Those who drifted away from buying Covered California health insurance policies in 2019 because Congress dropped the tax penalties for going uninsured will face an entirely different situation in 2020.
That's because the state Legislature, expressing concern that allowing some to skip coverage could eventually cause premiums to increase, decided in June to mandate coverage. It instituted statewide penalties very similar to those in the Affordable Care Act before Congress removed them in 2017.
So under the new rule, anyone in California who goes without health insurance in 2020 will be subject to penalties that can total more than $2,000 per family. The main difference is that the new fines will be assessed on Californians' state income tax filings in 2021 instead of their federal returns as was the case from 2014 through 2018.
While many may be upset that their state representatives have decided to undo what their federal representatives did, there is a sweetener designed to make coverage more affordable. It is targeted at Californians who previously had household incomes too high to qualify for federal premium subsidies.
The new state-level subsidies will be available to individuals earning about $50,000 to $75,000 in modified adjusted gross income, and between $103,000 and $155,000 for a family of four.
Those in this income bracket will receive an average of $172 per month in premium assistance, an amount that is expected to shrink premiums by about 23 percent. The health exchange estimates that about 235,000 Californians in the individual market --- those who don't already receive health coverage from an employer — will newly qualify for financial help.
Federal subsidies will still help defray costs for those who earn between $25,000 and $49,000 annually for an individual, and $51,000 to $102,900 for a family of four. An additional state subsidy, granted on top of federal payments, of up to $15 per month will be granted to this group. That additional revenue is expected to reduce out-of-pocket premiums by about 5 percent.
Peter Lee, Covered California's director, said that no one should underestimate the changes that are taking place this year.
"These policies from the state are, I would say, the biggest changes we've seen, in many ways, since our first year of operation," Lee said.
Statewide, rate increases for 2020 are estimated to increase just 0.8 percent over 2019 premiums. Lee estimated that in San Diego County, it will be just 0.2 percent. But these are also just averages.
The eight different plans offered by Covered California in the county will see a range of premium changes: from a 15.7 percent percent decrease for some plans offered by Sharp Health Care, to an 18.2 percent increase for some Molina Healthcare customers.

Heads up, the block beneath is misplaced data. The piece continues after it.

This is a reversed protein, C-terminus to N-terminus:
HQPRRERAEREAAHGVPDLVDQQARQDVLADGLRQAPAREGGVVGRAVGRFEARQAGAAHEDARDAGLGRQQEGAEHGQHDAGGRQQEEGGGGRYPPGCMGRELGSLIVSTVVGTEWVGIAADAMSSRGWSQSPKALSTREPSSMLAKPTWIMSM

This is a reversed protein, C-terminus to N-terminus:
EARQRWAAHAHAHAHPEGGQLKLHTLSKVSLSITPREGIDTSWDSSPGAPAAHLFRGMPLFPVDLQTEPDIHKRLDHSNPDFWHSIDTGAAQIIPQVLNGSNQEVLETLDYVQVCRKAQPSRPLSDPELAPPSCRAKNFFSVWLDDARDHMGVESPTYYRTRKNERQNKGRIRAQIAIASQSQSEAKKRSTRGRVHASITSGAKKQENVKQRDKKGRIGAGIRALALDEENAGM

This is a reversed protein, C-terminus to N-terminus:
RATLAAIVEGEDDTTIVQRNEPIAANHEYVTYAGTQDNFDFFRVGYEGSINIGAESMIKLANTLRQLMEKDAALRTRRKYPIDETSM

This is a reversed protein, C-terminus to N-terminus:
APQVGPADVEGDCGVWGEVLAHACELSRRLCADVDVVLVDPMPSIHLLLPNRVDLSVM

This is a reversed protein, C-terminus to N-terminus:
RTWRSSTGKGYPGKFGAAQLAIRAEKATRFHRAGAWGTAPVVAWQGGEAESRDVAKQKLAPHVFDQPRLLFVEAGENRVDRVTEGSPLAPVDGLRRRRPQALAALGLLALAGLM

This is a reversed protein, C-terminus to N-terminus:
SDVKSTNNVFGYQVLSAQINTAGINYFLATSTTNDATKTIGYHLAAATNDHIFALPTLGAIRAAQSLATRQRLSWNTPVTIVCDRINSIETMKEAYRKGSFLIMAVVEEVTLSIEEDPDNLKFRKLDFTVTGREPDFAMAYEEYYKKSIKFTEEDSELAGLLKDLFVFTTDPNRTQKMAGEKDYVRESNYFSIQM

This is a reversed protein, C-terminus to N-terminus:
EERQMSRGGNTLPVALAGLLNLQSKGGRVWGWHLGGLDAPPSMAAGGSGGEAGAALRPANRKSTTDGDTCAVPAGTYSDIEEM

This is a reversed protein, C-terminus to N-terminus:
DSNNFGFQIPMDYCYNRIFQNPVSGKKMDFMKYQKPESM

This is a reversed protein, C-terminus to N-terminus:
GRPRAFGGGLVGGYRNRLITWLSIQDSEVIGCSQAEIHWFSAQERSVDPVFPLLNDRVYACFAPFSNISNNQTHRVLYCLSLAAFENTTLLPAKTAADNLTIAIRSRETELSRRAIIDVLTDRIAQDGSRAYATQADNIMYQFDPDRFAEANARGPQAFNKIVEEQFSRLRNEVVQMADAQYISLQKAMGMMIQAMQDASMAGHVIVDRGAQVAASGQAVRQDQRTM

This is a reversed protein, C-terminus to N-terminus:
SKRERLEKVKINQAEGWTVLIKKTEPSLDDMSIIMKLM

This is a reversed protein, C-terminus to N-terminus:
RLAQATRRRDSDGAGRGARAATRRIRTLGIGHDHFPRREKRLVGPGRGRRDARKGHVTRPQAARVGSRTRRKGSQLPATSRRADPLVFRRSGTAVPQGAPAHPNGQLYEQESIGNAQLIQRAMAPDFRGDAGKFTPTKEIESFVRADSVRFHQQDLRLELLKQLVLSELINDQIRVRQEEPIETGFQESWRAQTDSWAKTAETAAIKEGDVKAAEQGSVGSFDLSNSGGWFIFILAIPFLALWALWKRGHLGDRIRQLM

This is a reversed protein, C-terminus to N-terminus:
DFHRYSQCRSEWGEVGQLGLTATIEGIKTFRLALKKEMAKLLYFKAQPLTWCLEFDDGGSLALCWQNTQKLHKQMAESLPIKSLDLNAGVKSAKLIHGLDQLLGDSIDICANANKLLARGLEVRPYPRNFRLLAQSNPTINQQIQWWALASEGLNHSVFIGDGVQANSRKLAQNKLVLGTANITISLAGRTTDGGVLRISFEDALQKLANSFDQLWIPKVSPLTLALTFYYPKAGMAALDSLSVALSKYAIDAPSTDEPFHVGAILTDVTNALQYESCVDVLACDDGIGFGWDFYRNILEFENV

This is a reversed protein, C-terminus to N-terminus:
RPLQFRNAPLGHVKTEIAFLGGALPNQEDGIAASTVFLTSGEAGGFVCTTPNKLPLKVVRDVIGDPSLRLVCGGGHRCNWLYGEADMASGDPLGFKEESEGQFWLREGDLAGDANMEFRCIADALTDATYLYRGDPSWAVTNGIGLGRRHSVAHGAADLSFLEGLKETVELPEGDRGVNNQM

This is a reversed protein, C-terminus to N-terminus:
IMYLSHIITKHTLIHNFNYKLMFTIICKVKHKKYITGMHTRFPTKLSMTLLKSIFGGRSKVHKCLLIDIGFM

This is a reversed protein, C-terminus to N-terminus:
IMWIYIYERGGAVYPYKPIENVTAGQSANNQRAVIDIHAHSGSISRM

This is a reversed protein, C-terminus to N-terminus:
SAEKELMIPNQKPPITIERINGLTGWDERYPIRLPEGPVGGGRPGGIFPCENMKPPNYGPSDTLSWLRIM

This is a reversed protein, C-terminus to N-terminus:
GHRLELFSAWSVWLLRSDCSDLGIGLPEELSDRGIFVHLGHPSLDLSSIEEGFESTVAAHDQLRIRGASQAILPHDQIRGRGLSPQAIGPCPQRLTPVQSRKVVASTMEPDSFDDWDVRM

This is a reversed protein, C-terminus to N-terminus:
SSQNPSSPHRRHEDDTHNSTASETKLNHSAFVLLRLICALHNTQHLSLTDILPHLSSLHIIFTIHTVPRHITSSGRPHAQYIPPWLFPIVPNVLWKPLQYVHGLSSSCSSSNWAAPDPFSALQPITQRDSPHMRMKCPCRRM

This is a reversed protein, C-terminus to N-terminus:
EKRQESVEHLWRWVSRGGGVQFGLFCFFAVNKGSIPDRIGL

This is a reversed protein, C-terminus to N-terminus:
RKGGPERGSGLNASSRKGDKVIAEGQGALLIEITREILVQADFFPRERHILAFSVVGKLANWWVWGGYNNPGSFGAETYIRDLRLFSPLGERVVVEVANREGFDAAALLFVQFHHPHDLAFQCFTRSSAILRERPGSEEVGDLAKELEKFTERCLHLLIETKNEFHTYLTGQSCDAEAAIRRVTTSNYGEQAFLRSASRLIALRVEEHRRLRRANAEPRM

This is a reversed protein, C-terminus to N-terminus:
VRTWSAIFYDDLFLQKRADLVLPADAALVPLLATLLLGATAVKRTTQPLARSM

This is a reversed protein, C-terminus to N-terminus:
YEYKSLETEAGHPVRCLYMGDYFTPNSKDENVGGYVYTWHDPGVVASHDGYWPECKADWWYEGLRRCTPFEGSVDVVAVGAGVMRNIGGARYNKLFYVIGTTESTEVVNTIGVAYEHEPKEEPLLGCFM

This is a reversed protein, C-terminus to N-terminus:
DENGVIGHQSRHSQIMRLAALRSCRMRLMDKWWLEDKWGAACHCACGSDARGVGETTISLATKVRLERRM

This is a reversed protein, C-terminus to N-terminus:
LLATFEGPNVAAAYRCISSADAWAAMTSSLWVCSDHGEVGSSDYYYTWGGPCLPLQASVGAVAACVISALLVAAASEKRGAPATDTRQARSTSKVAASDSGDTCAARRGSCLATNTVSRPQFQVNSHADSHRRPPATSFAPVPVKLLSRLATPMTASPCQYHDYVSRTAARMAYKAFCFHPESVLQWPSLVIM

In San Diego, the McLane family found out in September that their bronze-level Kaiser plan will be in the upper end of the range. The family was notified that their monthly premium will jump 11.4 percent -- from $1,281 per month in 2019 to $1,428 in 2020. While a significant federal subsidy brings that amount down to about $670, it's still a large-enough chunk of change that Adam McLane and his wife, Kristin, again find themselves looking south.
When interviewed last year, the couple said they were seriously considering moving their coverage to a Mexican health insurance company or simply paying out-of-pocket for care in Tijuana. That thought is even stronger now with the latest looming increase.
The family stuck with its Kaiser plan in 2019, Adam McLane said, because they were so pleased with a specialist who helped treat a son's severe asthma. But those doctor visits are less frequent now that a better plan of care is in place. So that makes finding coverage in Tijuana, where costs are much, much cheaper, very appealing.
Already, McLane said, the family has been filling prescriptions at a CVS drug store in Mexico with much cheaper prices.
Noting that the family out-of-pocket maximum for his bronze Kaiser plan has now hit $15,600 per year, McLane said paying the penalty for remaining uninsured in 2020 might be a better idea.
"What are we likely to do?" McLane asked. "Probably pay the premiums, hope we don't ever have to use it, and vote for a candidate that's for Medicare for All and against the individual mandate in the meantime."
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